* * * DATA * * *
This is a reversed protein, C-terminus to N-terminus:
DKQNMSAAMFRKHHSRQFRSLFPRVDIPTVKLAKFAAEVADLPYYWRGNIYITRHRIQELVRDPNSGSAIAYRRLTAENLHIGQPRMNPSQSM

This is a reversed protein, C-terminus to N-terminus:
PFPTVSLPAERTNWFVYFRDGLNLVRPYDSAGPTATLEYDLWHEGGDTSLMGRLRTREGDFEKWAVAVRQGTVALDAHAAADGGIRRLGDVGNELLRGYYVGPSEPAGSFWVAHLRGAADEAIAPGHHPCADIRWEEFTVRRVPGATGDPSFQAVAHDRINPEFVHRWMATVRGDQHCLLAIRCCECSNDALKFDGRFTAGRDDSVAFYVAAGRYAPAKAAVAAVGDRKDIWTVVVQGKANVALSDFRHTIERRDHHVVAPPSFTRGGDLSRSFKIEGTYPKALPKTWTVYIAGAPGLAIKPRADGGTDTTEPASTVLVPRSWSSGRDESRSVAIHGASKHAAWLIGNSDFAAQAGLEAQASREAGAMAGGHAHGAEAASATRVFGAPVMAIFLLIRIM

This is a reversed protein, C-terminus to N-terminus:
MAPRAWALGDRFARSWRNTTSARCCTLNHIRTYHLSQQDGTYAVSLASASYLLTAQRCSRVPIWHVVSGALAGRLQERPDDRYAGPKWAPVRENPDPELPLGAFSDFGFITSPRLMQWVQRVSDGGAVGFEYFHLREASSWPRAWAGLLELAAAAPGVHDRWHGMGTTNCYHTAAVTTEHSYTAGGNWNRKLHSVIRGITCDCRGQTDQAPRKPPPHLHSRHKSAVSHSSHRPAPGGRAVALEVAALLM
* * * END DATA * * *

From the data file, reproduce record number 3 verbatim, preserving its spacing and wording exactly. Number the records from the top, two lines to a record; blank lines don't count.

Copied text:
This is a reversed protein, C-terminus to N-terminus:
MAPRAWALGDRFARSWRNTTSARCCTLNHIRTYHLSQQDGTYAVSLASASYLLTAQRCSRVPIWHVVSGALAGRLQERPDDRYAGPKWAPVRENPDPELPLGAFSDFGFITSPRLMQWVQRVSDGGAVGFEYFHLREASSWPRAWAGLLELAAAAPGVHDRWHGMGTTNCYHTAAVTTEHSYTAGGNWNRKLHSVIRGITCDCRGQTDQAPRKPPPHLHSRHKSAVSHSSHRPAPGGRAVALEVAALLM